Wednesday, March 7, 2012

Last Chance to save your Hard Drive

Comforted by the fact that you have backed up your data, you are shocked to learn that your drive failed and its backup never happened.   In a stooper you try to reboot hoping its just a random glitch.  Nope.  You then try to get used to the fact that if you want your data back you are going to have to pay,  and pay big for data recovery.

Hold on.  You actually have a couple options left.  There is no guarantee it will work and you may still have to pay at most about $200, but at least its not $2500.  Possibly the fix is free.

To attempt this recovery you must be crazy, cheap and desperate.   I am all of those and have recovered 3 drives.  If you have already lost everything then you really do have nothing to lose.

A Bit of Background:

In their brilliance, Hard Drive designers decided that the best way to connect a sealed chamber (where the platter and heads are)  to the other electronics and the PATA or SATA connectors is to use a pressure contact point.  A technology invented over 100 years ago.  Yes, your high-tech, 2 terabyte hard drive has contact points like an old model T distributor.    <Heavy Sigh>    Their solution to deal with dust and carbon build up ( a common problem with points) is to use a foam gasket that both evens out the pressure on the contacts  and filters the air that reaches them. 

Bad news: dust conducts electricity.  It is therefore possible that your hard drive firmware is either full of carbon and not properly connected or that it is just plain shorted out.  If this is the problem,  It is cheap or free to fix and you can do it yourself.
This is the Hard Drive's Firmware

This recovery is only possible if: 
  1. You did not drop the drive.  No impact damage.
  2. The drive still spins up without making noise first.  Not spinning up is OK.  Clicking is OK but only after spin up.  (If the heads have contacted the platter then you're done.  Call your Data Recovery company and save your pennies cause you are gonna pay.)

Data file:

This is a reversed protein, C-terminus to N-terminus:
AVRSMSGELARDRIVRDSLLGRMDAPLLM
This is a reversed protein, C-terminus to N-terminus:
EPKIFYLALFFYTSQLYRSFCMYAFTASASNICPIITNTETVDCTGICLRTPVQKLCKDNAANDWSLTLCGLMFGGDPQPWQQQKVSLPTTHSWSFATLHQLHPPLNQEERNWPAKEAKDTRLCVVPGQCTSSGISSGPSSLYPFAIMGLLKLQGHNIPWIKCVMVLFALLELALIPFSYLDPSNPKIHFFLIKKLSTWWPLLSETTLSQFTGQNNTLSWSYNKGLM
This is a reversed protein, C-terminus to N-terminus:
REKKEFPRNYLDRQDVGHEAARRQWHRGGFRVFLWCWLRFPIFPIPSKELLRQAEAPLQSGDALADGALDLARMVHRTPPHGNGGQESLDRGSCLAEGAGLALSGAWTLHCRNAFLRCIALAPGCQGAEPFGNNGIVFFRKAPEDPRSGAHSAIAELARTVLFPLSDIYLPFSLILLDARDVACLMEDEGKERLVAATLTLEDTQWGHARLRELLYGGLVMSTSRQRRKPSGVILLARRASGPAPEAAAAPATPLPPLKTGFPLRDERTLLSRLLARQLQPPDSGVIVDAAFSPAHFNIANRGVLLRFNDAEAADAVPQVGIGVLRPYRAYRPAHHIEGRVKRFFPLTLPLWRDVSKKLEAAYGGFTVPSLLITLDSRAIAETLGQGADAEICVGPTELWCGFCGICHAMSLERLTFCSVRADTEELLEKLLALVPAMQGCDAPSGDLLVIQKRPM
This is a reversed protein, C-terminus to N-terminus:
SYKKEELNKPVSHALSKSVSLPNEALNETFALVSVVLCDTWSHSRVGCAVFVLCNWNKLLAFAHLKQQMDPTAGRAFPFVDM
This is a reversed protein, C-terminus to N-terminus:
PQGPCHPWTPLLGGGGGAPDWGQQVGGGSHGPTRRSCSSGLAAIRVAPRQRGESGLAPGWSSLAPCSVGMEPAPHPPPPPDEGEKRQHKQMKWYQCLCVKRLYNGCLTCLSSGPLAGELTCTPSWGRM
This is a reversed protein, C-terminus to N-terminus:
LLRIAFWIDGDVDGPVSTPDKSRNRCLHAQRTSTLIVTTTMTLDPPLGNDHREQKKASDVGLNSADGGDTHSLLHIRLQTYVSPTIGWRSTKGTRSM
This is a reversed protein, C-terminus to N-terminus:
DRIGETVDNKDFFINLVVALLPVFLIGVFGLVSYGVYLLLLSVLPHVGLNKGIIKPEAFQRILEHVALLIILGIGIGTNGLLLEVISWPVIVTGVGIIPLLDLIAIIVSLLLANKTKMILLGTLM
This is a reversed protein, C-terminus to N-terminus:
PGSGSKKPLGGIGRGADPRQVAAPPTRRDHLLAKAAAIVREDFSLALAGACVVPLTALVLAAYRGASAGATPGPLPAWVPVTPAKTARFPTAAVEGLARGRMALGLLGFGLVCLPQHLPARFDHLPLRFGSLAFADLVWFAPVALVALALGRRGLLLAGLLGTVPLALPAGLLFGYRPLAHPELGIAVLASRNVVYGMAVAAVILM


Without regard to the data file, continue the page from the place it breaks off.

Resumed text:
(Unless of course you are a crazy pirate and plan to make you own clean room and swap the heads yourself...that is a different post. >:-) )

 Here are you options:

Option 1:  Clean the Firmware. (Pics below)

Tools needed:  #6 Torx screwdriver, Mr Clean Magic Eraser or 600grit sand paper, Contact Cleaner Solution, cotton balls,  and an external USB hard drive adapter.
Steps to clean:
  1. Use the Torx screwdriver and remove the firmware from the bottom of the drive.
  2. The carbon build up on the contact points and other places will be obvious. Clean it off with the Magic Eraser or sand paper.  Notice that the foam gasket is full of dust. Shake the dust out of the foam gasket.
  3. Do not go nuts.  Be VERY gentle.
  4. Wash the firmware down with the Electro-contact cleaner and cotton swabs. Make sure it is completely dry.
  5. Reassemble with the foam gasket (exactly the way it came off) and connect to a external USB hard drive adapter. (Do not try to boot from it yet.)
  6. If it works, then copy your data to a safe drive and then slap yourself for getting into this mess.
  7. If this does not work then go to option 2.
Carbon build up

Contact Points to be Cleaned

HDD Spacer Foam Gasket

Option 2:  Replace the Firmware. (Pics below)
Steps to Replace:
  1. Look at the pictures below and notice the circled numbers.  You need to find firmware with a  number that match these as closely as you can.  Match the complete model number first.
  2. Search for model number on Ebay and on Google.  You will either find the firmware alone at about $35-$50 or You will find the entire donor drive at about $100-$200.  If you have a feeling that swapping the firmware won't work then buy the whole drive.  The matching donor drive will save you a bit of cash if you have to send the dead drive out for recovery. 
  3. Move the firmware from the new drive to the old drive. 
  4. Plug it in to the USB adapter to test.  (Again, do not try to boot from it yet.) If it works, then copy your data and then slap yourself for getting into this mess.

Firmware number.

Original Drive and Donor Drive

Remember, just because you can now access the drive does not necessarily mean it will boot.  Firmware can be flaky. It can partially or completely fail.  All you need is for it to work enough that you can get your data off.   Now, before you start ranting about whoever made your hard drive, know that all desktop hard drives use this design.  This type of failure can happen to any drive at any time.  The moral of this story is that dust and hard drives do not go to together.   So, clean your system! Or buy an SSD.